Another factor that may lead to a product design failure is the volatility of public opinion or the designers’ insufficient awareness of the target users current preferences.
IoT App Design and its Challenges
Generally around 24-25% of all new high tech applications fail, with the majority of them dead already on arrival to the marketplace. With Internet of Things (IoT) solutions and IoT App design the situation is even more complex.
We live in a world where our digital devices such as mobile phones or tablets schedule our appointments, warn us when we should leave home to avoid traffic jams or turn on the heat when we are on the way home. The technology that connects us with our environment, merging boundaries between humans, products and services, is IoT. In essence, IoT refers to a system of interrelated computing devices, that due to various IoT sensors interact with each other, exchanging huge sets of data. To manage such a complex system and ensure a commercial success of an IoT solution, a strong intuitive design and easy-to-use interface of an application is a must-have.
Challenges on the way to success in the IoT landscape
Myriad emerging IoT products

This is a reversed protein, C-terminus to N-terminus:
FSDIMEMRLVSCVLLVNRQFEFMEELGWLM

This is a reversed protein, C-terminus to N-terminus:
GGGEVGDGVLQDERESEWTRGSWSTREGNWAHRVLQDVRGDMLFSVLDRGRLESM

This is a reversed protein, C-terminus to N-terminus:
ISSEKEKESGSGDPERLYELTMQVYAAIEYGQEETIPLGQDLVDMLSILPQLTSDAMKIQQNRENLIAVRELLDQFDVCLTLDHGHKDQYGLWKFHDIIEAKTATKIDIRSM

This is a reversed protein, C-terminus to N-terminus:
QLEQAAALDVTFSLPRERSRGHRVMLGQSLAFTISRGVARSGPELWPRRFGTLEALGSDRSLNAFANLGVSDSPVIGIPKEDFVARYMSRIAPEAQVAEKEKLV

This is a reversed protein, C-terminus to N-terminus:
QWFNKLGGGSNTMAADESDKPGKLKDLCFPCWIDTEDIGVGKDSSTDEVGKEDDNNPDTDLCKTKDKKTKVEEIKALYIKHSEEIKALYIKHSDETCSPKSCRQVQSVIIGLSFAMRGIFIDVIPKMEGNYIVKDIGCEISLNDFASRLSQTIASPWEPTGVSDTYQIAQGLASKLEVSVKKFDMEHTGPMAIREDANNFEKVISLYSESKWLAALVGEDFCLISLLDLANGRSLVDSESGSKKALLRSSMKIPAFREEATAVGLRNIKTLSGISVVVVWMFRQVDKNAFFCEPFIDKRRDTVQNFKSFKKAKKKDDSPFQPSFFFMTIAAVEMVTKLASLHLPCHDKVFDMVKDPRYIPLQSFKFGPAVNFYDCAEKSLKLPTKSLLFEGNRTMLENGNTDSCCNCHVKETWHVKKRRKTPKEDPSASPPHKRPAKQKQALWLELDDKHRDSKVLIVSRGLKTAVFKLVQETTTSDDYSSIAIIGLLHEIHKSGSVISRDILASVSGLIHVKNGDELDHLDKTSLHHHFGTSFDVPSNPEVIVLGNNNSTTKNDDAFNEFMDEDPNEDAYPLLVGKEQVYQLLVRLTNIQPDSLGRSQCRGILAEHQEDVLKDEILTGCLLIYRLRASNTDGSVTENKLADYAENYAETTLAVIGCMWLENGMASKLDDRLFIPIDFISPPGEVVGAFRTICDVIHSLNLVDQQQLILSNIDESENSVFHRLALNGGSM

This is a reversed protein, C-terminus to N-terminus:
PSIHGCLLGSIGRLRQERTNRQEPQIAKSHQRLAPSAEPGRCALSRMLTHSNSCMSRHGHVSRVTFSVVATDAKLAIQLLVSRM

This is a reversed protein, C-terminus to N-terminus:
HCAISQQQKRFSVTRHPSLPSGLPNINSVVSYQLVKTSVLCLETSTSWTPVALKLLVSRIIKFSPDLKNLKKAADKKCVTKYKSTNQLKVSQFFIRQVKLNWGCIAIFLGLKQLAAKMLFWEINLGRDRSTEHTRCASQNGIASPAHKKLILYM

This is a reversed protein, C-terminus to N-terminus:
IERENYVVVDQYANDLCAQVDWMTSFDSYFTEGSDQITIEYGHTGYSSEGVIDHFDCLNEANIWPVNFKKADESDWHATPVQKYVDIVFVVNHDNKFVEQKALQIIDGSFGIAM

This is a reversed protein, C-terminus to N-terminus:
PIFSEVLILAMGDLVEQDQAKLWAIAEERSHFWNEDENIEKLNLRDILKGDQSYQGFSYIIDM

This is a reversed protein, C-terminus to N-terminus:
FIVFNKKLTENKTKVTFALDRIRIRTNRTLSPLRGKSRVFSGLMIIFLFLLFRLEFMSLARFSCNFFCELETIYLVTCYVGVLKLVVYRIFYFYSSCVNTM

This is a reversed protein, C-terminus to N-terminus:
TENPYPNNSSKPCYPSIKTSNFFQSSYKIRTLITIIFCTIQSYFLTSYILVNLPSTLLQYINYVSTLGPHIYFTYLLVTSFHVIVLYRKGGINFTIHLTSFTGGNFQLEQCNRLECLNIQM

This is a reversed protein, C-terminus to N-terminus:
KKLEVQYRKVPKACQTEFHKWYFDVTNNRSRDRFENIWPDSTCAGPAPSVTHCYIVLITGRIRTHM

The IoT landscape thrives with the IoT worldwide market revenue reaching $212 billion. By 2020, the number of IoT devices was 20.4 billion, and it is forecasted to grow to 75 billion, by 2025. The competition is massive. A large number of newly emerged start-ups as well as software giants, such as Google and Amazon, launch new products and constantly innovate the old ones.
High Customer Demands
As competition rises and customers become more sophisticated, demands grow as well. Users choose IoT products that stand out from the crowd. The challenge is to define the users’ expectations and meet their needs and desires. The design approach requires solid experience in identifying the underlying needs and preferences of potential users.
According to McKinsey, only around 50 % of the surveyed companies performed user research before generating their first design specifications.
Need for Dynamic Adjustment